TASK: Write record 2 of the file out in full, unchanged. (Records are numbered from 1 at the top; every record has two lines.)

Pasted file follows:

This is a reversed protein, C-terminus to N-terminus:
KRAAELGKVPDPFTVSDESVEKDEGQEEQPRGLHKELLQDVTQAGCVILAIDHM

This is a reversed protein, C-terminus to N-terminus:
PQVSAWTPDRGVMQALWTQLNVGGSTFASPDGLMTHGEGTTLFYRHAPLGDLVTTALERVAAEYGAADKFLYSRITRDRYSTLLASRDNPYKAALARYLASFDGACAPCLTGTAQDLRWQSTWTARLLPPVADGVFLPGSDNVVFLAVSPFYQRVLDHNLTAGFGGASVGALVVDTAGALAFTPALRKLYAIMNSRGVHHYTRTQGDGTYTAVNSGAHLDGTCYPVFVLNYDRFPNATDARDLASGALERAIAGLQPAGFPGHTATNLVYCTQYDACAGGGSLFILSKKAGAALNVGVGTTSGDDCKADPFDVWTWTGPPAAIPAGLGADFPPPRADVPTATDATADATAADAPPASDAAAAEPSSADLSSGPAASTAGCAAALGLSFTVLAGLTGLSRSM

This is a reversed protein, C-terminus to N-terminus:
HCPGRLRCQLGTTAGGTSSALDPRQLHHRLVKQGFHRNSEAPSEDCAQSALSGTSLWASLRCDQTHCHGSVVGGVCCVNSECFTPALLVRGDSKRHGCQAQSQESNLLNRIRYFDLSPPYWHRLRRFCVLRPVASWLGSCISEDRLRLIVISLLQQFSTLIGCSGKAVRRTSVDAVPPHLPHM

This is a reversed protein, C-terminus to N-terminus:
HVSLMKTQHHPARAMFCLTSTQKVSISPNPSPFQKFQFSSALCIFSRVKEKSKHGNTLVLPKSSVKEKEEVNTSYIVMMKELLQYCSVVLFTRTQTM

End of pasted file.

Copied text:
This is a reversed protein, C-terminus to N-terminus:
PQVSAWTPDRGVMQALWTQLNVGGSTFASPDGLMTHGEGTTLFYRHAPLGDLVTTALERVAAEYGAADKFLYSRITRDRYSTLLASRDNPYKAALARYLASFDGACAPCLTGTAQDLRWQSTWTARLLPPVADGVFLPGSDNVVFLAVSPFYQRVLDHNLTAGFGGASVGALVVDTAGALAFTPALRKLYAIMNSRGVHHYTRTQGDGTYTAVNSGAHLDGTCYPVFVLNYDRFPNATDARDLASGALERAIAGLQPAGFPGHTATNLVYCTQYDACAGGGSLFILSKKAGAALNVGVGTTSGDDCKADPFDVWTWTGPPAAIPAGLGADFPPPRADVPTATDATADATAADAPPASDAAAAEPSSADLSSGPAASTAGCAAALGLSFTVLAGLTGLSRSM